Hey guys, this is Dan, the drummer for The Shake. I’m gonna be taking the reins for this post. We just wrapped up our third full band session in the studio late Tuesday night, and my job is basically done for the current songs we’re working on. Even though we’ve been playing with full instrumentals and vocals during these marathon sessions, ultimately only the recordings of drums, bass, and rhythm guitar count at this stage. It’s rather like building the perfect plate of nachos. Sure the cheese, beans, and guacamole are the tastiest parts and probably the most memorable, but you’ve got to have a solid foundation first; you’ve got to start with chips. And I’m chips. I’m also very much in the Cinco de Mayo spirit.

One thing worth mentioning is the click track. Essentially a high-pitched metronome blaring in our headphones while we record takes of each song, the click track keeps us on beat (or, more specifically, I use the click track as the primary tool for keeping us on beat). Having established all the songs’ proper tempos beforehand, we set the click track to, say, 160 bpm (beats per minute) and try to lock into the groove. Using a click track in the studio is a bit controversial (some believe that it detracts from the way a song naturally develops, that it’s too rigid). But we found the click very helpful in pointing out those areas where we tend to drag or speed up. It establishes the pulse of a song, the heartbeat, and it keeps us honest. Not to mention that using the click makes all takes of a song a uniform tempo, so if there’s a cool bass lick in take #5 but overall take #7 is best, we can add the lick in and create the Ultimate Take. It’s extremely useful.

As the drummer, it’s imperative that I’m in sync with the click at all times, as all the remaining parts have to match up with what I’ve laid down. Any dragging or rushing on my part would cause serious problems later, when it’s time to layer the other instruments on top. Basically, I have to be perfect. (Special thanks to the band and our producer, Dan Stringer, for not striking fear into me or mentioning all the PRESSURE involved). The good news is that, after spending some time with the click blasting repeatedly in your ear and getting accustomed, it becomes the drummer’s biggest asset in the studio, his best friend (a way better friend than my actual best friend, Rick).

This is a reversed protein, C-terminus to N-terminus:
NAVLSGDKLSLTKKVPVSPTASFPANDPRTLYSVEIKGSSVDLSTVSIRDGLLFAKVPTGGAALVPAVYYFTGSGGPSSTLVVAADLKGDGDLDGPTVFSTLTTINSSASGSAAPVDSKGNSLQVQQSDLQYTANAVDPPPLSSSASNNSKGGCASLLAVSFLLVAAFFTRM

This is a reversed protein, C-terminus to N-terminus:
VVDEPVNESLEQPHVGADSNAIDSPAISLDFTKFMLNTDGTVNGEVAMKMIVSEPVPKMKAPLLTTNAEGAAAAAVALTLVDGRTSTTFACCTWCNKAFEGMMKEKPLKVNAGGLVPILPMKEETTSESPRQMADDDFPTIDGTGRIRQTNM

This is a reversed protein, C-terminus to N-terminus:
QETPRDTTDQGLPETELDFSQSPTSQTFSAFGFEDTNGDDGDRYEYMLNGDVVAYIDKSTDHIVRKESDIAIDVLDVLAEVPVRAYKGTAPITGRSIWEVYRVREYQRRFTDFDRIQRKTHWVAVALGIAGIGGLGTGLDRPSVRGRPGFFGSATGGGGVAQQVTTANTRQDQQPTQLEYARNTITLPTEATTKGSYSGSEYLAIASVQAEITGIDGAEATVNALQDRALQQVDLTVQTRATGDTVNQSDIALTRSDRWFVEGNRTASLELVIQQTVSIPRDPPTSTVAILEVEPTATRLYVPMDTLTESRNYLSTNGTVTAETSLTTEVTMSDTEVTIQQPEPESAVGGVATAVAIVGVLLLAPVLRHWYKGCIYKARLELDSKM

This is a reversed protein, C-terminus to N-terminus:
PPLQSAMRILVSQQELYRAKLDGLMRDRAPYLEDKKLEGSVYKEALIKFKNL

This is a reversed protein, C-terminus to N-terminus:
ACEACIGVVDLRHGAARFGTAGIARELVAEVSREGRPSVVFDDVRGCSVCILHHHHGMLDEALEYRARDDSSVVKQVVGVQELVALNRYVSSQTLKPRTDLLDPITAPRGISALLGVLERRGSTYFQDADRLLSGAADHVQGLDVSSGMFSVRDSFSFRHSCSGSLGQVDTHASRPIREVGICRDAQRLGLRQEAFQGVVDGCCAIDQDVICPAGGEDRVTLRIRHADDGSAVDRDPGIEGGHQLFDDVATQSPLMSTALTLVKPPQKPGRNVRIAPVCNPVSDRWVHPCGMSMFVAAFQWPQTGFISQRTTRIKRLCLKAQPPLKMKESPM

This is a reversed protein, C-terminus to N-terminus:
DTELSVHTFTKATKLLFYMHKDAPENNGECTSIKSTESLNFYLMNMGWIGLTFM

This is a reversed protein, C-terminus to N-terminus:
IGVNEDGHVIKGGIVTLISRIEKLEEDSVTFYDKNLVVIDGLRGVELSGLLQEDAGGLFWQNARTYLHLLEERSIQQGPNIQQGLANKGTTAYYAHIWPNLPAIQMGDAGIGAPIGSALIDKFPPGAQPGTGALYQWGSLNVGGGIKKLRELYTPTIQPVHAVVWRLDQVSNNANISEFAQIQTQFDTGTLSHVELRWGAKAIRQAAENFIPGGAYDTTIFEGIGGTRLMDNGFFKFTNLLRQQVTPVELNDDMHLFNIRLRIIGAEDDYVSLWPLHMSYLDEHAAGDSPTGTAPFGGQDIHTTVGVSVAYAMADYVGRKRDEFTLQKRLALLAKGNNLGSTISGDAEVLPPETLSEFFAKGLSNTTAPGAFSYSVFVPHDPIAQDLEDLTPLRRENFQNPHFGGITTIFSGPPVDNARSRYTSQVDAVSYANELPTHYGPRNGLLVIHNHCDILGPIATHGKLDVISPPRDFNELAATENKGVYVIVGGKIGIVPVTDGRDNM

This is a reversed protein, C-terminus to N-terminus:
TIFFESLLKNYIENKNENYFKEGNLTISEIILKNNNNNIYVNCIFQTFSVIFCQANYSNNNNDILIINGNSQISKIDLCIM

Other than having 10 microphones capturing every inch of my drum kit, what made these sessions especially cool was how interactive the experience was. Even though I had solidified my drum parts before going into the studio, I ended up making lots of changes on the fly when others had suggestions: make that snare fill bigger at this part; how about a triplet figure going into the chorus?; go with hi-hat instead of ride cymbal, etc. And with 6 or 7 takes of each song, there were plenty of opportunities to try variations on my standard beats and experiment with different fills. In the end, you take the track you dig the most, and I’m thrilled with the drum tracks we got for 11 songs, recorded over 3 sessions at Stratosphere Sound in Manhattan and ACME Recording Studio in Mamaroneck.

In the weeks to come, I’m looking forward to listening as the remaining layers get added to the mix and offering my two cents…when the others care to hear what the drummer thinks.

Until next time, rock on.


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